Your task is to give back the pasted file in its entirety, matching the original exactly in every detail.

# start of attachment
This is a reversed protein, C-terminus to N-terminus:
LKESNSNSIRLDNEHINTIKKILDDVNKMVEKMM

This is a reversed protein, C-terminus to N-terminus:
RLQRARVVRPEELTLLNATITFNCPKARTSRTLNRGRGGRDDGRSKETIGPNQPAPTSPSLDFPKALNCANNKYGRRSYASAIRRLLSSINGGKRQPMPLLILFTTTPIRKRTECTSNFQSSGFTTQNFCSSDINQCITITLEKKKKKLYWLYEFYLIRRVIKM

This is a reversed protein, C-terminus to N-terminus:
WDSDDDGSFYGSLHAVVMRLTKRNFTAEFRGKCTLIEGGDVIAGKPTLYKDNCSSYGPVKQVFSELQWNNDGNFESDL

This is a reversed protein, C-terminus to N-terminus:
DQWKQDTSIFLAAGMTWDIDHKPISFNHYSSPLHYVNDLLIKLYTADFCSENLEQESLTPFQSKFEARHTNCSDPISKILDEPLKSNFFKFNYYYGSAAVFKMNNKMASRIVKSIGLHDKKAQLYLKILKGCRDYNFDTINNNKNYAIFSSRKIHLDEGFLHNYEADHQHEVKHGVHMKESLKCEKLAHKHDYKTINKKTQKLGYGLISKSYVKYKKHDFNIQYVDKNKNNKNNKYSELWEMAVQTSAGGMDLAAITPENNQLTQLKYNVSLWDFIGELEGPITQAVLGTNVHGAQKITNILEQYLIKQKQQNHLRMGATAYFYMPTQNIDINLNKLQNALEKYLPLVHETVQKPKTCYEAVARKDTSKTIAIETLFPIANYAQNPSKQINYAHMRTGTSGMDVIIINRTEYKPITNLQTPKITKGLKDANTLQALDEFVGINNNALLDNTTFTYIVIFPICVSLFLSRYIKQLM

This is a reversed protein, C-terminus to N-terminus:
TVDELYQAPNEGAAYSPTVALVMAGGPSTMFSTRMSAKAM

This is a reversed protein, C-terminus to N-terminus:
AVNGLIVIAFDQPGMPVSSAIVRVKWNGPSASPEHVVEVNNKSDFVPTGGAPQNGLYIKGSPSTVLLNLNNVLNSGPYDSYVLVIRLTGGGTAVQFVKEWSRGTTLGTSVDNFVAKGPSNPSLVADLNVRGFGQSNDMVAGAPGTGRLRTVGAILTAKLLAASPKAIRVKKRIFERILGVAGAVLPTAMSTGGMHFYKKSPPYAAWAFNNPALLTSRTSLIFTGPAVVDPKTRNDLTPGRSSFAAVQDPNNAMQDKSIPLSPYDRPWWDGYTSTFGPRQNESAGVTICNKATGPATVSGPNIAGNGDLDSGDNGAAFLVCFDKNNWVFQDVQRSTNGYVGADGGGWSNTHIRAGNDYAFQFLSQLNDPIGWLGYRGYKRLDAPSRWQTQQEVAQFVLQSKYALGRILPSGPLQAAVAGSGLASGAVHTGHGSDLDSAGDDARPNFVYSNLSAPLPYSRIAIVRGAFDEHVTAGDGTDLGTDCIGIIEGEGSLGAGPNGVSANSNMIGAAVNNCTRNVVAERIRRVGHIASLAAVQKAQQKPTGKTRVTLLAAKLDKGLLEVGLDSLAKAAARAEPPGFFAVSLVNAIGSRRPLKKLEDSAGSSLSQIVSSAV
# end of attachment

This is a reversed protein, C-terminus to N-terminus:
LKESNSNSIRLDNEHINTIKKILDDVNKMVEKMM

This is a reversed protein, C-terminus to N-terminus:
RLQRARVVRPEELTLLNATITFNCPKARTSRTLNRGRGGRDDGRSKETIGPNQPAPTSPSLDFPKALNCANNKYGRRSYASAIRRLLSSINGGKRQPMPLLILFTTTPIRKRTECTSNFQSSGFTTQNFCSSDINQCITITLEKKKKKLYWLYEFYLIRRVIKM

This is a reversed protein, C-terminus to N-terminus:
WDSDDDGSFYGSLHAVVMRLTKRNFTAEFRGKCTLIEGGDVIAGKPTLYKDNCSSYGPVKQVFSELQWNNDGNFESDL

This is a reversed protein, C-terminus to N-terminus:
DQWKQDTSIFLAAGMTWDIDHKPISFNHYSSPLHYVNDLLIKLYTADFCSENLEQESLTPFQSKFEARHTNCSDPISKILDEPLKSNFFKFNYYYGSAAVFKMNNKMASRIVKSIGLHDKKAQLYLKILKGCRDYNFDTINNNKNYAIFSSRKIHLDEGFLHNYEADHQHEVKHGVHMKESLKCEKLAHKHDYKTINKKTQKLGYGLISKSYVKYKKHDFNIQYVDKNKNNKNNKYSELWEMAVQTSAGGMDLAAITPENNQLTQLKYNVSLWDFIGELEGPITQAVLGTNVHGAQKITNILEQYLIKQKQQNHLRMGATAYFYMPTQNIDINLNKLQNALEKYLPLVHETVQKPKTCYEAVARKDTSKTIAIETLFPIANYAQNPSKQINYAHMRTGTSGMDVIIINRTEYKPITNLQTPKITKGLKDANTLQALDEFVGINNNALLDNTTFTYIVIFPICVSLFLSRYIKQLM

This is a reversed protein, C-terminus to N-terminus:
TVDELYQAPNEGAAYSPTVALVMAGGPSTMFSTRMSAKAM

This is a reversed protein, C-terminus to N-terminus:
AVNGLIVIAFDQPGMPVSSAIVRVKWNGPSASPEHVVEVNNKSDFVPTGGAPQNGLYIKGSPSTVLLNLNNVLNSGPYDSYVLVIRLTGGGTAVQFVKEWSRGTTLGTSVDNFVAKGPSNPSLVADLNVRGFGQSNDMVAGAPGTGRLRTVGAILTAKLLAASPKAIRVKKRIFERILGVAGAVLPTAMSTGGMHFYKKSPPYAAWAFNNPALLTSRTSLIFTGPAVVDPKTRNDLTPGRSSFAAVQDPNNAMQDKSIPLSPYDRPWWDGYTSTFGPRQNESAGVTICNKATGPATVSGPNIAGNGDLDSGDNGAAFLVCFDKNNWVFQDVQRSTNGYVGADGGGWSNTHIRAGNDYAFQFLSQLNDPIGWLGYRGYKRLDAPSRWQTQQEVAQFVLQSKYALGRILPSGPLQAAVAGSGLASGAVHTGHGSDLDSAGDDARPNFVYSNLSAPLPYSRIAIVRGAFDEHVTAGDGTDLGTDCIGIIEGEGSLGAGPNGVSANSNMIGAAVNNCTRNVVAERIRRVGHIASLAAVQKAQQKPTGKTRVTLLAAKLDKGLLEVGLDSLAKAAARAEPPGFFAVSLVNAIGSRRPLKKLEDSAGSSLSQIVSSAV